But in most women, by adolescence, any remaining hymenal tissue offers no significant impediment to using tampons or enjoying pain-free intercourse.
During childhood most hymenal tissue wears away as a result of washing, walking, athletics, self-exploration, and masturbation, though little bits may remain around the vaginal opening, particularly in the area closest to the anus (hymenal tags).The intact hymen almost never covers the entire vagina. However, the opening may not look like a doughnut hole.In addition, some cultures have believed that if questions arose about a young woman's virginity, an examination could determine whether she was or wasn't.An intact hymen demonstrated her virtue while anything else proved she'd already been deflowered.The sexological literature is oddly quiet on this issue.
But I have a few ideas: Pain on intercourse is a fairly common gynecological problem. Some pain on first intercourse may have to do with medical issues.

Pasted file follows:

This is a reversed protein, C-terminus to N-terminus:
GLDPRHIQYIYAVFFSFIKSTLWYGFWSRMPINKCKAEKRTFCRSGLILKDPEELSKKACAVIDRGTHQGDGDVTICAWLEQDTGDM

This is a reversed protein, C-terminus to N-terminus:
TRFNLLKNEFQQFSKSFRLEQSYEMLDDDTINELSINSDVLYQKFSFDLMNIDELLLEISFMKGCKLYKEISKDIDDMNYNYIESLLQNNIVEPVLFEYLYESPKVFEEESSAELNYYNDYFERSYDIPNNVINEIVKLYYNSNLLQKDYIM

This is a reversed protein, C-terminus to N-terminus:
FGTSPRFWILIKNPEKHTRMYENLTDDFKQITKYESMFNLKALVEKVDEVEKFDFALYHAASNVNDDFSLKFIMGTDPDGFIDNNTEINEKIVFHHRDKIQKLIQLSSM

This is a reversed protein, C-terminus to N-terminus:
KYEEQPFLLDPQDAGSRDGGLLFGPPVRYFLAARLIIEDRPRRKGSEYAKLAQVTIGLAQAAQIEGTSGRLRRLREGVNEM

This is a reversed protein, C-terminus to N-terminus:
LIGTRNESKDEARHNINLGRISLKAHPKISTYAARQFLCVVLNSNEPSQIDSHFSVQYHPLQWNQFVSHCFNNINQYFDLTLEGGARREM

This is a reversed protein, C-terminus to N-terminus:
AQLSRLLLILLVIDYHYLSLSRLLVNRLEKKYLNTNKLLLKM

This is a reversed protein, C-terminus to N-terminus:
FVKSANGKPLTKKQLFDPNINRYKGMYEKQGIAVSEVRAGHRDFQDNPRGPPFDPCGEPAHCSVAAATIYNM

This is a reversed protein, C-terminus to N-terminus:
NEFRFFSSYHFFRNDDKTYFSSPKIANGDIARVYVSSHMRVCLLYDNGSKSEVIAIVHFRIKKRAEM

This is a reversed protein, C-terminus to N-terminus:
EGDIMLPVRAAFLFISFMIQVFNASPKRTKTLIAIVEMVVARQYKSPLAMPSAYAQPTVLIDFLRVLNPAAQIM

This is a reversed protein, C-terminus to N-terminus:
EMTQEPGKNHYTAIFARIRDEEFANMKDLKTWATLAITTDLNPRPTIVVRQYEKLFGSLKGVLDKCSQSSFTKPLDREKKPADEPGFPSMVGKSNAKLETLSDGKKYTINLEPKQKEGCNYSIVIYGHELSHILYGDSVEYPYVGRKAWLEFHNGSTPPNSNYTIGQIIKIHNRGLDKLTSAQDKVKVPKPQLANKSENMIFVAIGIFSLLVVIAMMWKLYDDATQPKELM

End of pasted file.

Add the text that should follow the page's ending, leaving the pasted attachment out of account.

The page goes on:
I vividly remember being a young teen,getting my first period right before summmer and all it's water-based fun, so I was desperate to use tampons.
I had enough of a hymen,that it wasn't working out too well.
Although some women are born without a hymen, most have one, and the hymen varies in size and shape from woman to woman.
The hymen usually does not cover the entire vaginal opening, since there must be some way for the menstrual fluid, or period, to leave the body.
For thousands of years, many cultures have believed that "breaking" the hymen caused pain, hence the belief, still current, that women experience--in fact, should experience--pain on first intercourse.